|Page 2 of 2 <|
Wild Card of Musical Chairs
This Will Go on His Permanent Record
Former secretary of state Colin L. Powell says the famous U.N. speech in which he cited the threat from Saddam Hussein's nonexistent weapons of mass destruction would forever stain his reputation.
Powell, in an interview with ABC News reporter Barbara Walters to air tonight on "20/20" said he felt "terrible" when he learned he had been misled. "The intelligence system did not work well. There were some people in the intelligence community who knew at that time that some of these sources were not good, and shouldn't be relied upon, and they didn't speak up. That devastated me."
Asked whether this would be a permanent "blot" on his record, Powell said: "Of course it will. It's a blot. I'm the one who presented it on behalf of the United States to the world, and [it] will always be a part of my record. It was painful. It's painful now."
What if Dewey Defeats Truman?
Seems yesterday's Egyptian presidential election wasn't promising to be a cliffhanger, judging from State Department spokesman Sean McCormack's comments at Wednesday's news briefing.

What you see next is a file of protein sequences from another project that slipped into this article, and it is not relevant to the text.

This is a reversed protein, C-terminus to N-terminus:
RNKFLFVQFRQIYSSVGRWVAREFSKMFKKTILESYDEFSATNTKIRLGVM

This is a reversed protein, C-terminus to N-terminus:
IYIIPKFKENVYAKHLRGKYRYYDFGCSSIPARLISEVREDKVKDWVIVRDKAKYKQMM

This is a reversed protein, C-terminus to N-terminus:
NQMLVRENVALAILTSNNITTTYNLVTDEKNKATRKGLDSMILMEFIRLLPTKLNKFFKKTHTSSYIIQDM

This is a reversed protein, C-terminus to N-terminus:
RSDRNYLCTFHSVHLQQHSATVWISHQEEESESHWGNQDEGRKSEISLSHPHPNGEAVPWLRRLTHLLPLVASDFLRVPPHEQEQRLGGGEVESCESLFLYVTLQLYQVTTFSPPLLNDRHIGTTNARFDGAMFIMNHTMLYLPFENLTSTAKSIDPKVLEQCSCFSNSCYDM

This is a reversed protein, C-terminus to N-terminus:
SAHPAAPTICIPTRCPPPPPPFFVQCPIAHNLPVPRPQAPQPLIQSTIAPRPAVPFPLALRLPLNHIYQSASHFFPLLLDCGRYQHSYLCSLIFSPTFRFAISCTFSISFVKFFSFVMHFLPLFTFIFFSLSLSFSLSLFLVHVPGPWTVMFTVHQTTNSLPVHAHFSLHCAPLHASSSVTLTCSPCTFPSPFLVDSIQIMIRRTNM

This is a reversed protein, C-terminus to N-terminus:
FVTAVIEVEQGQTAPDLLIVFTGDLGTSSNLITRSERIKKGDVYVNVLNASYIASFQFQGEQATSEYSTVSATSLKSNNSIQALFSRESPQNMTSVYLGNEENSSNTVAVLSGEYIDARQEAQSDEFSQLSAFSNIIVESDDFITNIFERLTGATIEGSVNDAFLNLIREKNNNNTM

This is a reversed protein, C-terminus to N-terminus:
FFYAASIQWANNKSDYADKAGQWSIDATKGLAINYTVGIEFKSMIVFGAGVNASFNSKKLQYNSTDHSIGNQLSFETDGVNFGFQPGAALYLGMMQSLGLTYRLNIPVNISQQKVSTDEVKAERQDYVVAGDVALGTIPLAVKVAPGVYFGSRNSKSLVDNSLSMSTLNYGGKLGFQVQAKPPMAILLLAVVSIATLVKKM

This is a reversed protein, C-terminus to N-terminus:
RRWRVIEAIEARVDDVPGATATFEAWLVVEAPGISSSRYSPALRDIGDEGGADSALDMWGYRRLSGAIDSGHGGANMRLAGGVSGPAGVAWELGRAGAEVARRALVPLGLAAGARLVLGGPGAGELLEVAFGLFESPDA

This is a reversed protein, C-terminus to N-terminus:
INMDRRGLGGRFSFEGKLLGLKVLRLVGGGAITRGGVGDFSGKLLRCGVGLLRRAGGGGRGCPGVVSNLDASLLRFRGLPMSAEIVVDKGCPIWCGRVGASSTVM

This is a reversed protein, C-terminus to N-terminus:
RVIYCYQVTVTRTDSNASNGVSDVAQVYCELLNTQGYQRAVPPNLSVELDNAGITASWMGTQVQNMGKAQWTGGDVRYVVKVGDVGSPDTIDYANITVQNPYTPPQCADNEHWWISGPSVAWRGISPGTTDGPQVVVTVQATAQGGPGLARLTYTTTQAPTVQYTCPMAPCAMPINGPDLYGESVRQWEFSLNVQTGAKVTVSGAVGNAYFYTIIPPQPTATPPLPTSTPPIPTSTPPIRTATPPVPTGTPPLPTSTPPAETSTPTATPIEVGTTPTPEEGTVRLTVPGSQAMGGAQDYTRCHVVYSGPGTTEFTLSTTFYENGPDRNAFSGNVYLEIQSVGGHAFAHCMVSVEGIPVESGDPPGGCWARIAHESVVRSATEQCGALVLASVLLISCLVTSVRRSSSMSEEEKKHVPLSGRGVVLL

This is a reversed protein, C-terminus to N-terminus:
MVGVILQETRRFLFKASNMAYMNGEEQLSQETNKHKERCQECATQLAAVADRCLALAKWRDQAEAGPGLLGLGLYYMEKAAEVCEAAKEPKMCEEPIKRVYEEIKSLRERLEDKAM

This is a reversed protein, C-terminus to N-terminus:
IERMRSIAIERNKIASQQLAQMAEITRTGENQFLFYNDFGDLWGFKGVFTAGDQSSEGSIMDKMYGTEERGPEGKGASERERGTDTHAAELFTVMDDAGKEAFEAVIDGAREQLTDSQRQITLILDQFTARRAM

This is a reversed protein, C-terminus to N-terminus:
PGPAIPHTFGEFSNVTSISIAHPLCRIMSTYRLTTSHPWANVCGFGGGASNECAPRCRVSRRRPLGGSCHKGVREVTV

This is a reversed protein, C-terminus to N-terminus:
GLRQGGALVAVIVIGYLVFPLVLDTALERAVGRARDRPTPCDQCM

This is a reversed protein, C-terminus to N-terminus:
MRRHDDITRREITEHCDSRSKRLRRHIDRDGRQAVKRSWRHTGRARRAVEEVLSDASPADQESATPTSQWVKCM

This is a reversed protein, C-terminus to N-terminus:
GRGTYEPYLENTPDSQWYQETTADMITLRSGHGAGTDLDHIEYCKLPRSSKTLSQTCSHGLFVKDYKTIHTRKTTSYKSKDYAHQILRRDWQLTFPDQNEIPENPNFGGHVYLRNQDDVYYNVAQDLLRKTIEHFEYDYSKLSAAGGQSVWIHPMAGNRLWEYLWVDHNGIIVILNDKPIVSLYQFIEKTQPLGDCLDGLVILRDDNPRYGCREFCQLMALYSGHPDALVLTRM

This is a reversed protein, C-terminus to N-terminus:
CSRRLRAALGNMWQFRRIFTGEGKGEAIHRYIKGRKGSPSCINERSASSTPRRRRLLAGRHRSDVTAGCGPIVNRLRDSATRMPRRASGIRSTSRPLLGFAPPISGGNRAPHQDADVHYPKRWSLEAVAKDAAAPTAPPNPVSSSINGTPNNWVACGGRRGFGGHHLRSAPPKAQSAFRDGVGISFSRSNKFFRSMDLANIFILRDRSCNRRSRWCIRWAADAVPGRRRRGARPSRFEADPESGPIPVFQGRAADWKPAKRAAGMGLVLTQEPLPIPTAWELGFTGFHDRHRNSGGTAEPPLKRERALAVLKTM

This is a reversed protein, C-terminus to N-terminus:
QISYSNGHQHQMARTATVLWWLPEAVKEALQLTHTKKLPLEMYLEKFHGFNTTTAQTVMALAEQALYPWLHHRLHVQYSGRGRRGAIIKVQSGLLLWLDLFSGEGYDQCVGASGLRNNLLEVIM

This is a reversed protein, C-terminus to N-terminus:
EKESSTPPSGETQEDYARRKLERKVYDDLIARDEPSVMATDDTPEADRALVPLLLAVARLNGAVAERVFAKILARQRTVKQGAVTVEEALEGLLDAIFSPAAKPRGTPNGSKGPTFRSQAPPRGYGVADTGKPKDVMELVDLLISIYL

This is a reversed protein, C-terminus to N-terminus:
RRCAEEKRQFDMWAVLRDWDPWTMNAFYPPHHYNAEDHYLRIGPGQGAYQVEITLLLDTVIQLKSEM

"During this campaign, President [Hosni] Mubarak went out and spoke to the Egyptian people," McCormack said. "He made promises to the Egyptian people. And we would expect that he follow through on those promises, one of which is the lifting of the state of emergency."
"You say that you hope that President Mubarak will make good on his promises," a reporter said. "Does that mean that you're assuming that he's going to be reelected?"
"Well, we will wait to see what the final results of the election are," McCormack said.
Could be a shocker.
Lawrence T. Di Rita, the Pentagon's top spokesman whom Secretary of Defense Donald Rumsfeld had recommended to the White House to be undersecretary of the Army, has withdrawn his name from consideration.
This is the second time Di Rita has removed himself from the running for a Pentagon job requiring Senate approval. The previous occasion was when he was up for assistant secretary for public affairs. This time, Di Rita is citing "personal reasons" for his withdrawal.